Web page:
More than 150 volunteers help Habitat for Humanity on super service Saturday
POSTED: Saturday, February 2, 2013 - 9:00pm
UPDATED: Saturday, February 2, 2013 - 9:04pm
BATON ROUGE,LA (NBC33) — More than 150 volunteers from BASF Chemical Company and Habitat for Humanity teamed up to help work on 11 homes in the Gardere area Saturday. It was a way to bring the community service mission of the superbowl to Baton Rouge.
"It's very exciting to see all the volunteers out here on a Saturday," Dianne Clark, future Habitat home owner, explained. "They could be doing a lot of other things but they are here volunteering their time to help put up this home. "
Dianne Clark began building her brand new home Saturday.
"The sweat equity is 255 hours so you really have to be dedicated, but it's worth the reward end," Clark said. "You just have to be dedicated stay focused."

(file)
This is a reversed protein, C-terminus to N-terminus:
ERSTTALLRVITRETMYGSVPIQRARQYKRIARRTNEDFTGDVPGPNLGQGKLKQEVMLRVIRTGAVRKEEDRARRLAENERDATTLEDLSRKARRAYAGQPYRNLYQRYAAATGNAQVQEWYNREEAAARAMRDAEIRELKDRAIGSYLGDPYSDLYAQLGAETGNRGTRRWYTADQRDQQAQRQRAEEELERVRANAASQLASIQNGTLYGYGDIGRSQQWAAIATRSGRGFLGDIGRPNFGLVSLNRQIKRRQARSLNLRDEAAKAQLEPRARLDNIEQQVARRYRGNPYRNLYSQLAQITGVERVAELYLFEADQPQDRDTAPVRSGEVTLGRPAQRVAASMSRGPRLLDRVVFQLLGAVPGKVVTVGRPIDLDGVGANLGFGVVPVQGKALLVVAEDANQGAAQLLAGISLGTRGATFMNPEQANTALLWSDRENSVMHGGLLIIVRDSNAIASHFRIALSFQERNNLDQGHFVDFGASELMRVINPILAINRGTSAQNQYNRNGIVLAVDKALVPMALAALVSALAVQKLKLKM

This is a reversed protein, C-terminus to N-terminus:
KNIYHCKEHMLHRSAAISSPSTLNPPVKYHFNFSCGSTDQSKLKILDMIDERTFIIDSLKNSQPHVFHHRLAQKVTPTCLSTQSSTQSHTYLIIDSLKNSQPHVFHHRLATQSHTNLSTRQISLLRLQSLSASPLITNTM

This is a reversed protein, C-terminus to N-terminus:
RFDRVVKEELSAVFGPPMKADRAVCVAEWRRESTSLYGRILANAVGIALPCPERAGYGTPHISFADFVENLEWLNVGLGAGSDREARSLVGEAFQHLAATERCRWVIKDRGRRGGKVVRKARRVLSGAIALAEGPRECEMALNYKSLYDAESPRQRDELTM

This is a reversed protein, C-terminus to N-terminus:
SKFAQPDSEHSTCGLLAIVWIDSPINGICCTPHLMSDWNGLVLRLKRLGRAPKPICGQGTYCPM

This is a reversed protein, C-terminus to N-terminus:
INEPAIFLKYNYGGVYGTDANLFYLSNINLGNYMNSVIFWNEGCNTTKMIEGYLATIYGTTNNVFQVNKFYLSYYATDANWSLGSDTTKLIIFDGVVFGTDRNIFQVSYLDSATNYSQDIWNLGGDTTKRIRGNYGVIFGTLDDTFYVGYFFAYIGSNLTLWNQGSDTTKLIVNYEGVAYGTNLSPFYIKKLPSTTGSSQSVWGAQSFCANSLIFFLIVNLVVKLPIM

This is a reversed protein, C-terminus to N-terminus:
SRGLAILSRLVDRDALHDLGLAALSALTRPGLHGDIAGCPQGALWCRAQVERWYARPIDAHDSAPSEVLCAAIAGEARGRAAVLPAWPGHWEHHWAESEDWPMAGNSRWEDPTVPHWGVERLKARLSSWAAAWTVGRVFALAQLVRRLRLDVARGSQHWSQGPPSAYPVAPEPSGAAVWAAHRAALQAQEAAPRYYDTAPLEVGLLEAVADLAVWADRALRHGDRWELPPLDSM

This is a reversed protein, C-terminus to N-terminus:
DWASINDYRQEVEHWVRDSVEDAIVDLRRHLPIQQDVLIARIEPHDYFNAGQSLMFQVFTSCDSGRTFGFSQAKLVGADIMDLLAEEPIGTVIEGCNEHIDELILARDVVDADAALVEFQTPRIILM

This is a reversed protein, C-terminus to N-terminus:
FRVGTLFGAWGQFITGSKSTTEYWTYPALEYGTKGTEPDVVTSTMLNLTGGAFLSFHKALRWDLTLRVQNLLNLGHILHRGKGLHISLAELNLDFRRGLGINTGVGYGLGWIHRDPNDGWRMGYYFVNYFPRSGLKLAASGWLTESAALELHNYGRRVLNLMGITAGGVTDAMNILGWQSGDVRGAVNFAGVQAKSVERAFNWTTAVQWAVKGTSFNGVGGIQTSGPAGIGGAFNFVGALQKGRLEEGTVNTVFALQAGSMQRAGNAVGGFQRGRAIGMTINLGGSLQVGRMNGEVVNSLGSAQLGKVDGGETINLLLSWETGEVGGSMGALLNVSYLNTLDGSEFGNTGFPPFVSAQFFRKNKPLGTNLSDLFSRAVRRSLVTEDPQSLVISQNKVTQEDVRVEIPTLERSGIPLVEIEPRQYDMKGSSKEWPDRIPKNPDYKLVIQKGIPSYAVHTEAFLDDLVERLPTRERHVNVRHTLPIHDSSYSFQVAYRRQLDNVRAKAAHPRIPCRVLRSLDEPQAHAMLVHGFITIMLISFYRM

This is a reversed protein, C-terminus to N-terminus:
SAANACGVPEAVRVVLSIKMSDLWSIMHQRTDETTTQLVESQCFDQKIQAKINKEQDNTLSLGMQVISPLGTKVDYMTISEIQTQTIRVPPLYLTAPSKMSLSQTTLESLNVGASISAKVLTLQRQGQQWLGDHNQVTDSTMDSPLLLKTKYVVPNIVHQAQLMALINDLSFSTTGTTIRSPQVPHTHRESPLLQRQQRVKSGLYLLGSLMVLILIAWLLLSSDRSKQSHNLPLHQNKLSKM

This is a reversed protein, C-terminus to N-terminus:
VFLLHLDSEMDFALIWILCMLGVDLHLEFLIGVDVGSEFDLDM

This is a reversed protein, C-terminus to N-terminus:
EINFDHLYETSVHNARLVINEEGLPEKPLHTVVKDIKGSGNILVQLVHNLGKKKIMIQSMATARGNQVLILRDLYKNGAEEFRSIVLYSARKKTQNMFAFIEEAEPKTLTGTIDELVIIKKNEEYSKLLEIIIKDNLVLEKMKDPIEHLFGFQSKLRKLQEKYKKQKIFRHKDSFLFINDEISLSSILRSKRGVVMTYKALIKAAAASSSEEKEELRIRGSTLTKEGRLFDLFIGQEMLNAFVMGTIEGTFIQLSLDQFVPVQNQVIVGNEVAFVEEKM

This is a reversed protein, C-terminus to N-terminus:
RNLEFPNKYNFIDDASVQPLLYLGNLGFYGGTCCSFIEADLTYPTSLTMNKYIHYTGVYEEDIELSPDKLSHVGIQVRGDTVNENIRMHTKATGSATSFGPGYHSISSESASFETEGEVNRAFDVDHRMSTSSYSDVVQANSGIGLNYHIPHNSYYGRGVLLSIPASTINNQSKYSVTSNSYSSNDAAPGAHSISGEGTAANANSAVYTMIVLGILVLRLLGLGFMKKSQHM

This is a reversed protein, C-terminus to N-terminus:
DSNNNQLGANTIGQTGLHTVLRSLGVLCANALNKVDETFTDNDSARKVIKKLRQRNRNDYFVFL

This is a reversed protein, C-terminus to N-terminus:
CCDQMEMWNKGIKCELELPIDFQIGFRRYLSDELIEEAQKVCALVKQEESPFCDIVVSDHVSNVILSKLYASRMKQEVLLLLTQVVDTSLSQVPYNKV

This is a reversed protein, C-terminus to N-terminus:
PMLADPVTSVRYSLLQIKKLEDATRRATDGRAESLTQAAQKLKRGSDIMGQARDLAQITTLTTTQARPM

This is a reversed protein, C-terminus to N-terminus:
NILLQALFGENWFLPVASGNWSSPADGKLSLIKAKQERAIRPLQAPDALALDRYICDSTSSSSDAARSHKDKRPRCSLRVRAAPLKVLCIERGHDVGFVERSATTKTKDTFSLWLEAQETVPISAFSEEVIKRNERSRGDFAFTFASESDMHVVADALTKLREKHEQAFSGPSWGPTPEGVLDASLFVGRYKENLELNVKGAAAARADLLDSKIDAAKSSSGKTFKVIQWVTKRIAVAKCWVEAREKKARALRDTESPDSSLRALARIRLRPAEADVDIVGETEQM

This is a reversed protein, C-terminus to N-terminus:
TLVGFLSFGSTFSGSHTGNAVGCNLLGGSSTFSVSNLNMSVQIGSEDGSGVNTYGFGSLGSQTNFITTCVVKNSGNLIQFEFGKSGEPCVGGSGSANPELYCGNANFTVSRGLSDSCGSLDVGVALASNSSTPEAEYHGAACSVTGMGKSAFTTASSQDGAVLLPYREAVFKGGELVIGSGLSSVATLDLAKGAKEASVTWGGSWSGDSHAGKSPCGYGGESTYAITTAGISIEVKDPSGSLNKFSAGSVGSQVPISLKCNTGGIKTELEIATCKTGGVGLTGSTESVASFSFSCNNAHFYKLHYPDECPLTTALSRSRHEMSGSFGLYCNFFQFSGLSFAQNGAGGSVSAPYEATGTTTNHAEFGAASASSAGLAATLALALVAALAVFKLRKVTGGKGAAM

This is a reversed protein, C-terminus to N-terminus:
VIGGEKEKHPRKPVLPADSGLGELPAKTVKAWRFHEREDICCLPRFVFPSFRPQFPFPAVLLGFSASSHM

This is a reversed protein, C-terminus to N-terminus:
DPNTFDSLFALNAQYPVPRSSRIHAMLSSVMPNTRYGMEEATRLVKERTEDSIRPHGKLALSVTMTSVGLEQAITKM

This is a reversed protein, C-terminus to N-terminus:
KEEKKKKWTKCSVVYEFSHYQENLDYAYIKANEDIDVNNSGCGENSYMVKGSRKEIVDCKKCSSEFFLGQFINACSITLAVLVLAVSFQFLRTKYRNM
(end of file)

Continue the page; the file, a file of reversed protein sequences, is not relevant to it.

She had lots of extra help with her home.
"When you get to watch them take the hammer and put the first nail in and realize in a short period of time this person is actually going to move into a house that you built for them for their families it's an incredible feeling," Tom Yura, senior vice president of BASF, described.
Dozens of volunteers from Basf chemical company lugged lumber and hammered to help future habitat for humanity home owners get closer to moving in. It's all part of the superbowl host committee's super saturday of service event.
Yura's company is a member of the host committee and wanted to take a different approach to the traditional day of service: "We took this as an unique opportunity to bring a bit of the superbowl and the enthusiasm of the Saturday day of service to Baton Rouge."
Working on so many Habitat homes at once was a daunting task.
"The hardest task to me is building the frame of the home," Clark explained. "When you have to put the windows and the doors together, but everything else is pretty cool. "
"Working out at an industrial facility people aren't a stranger to doing this kind of work," Yura boast. "What you are finding is that you can only have one person leading, and everyone else has to pitch in."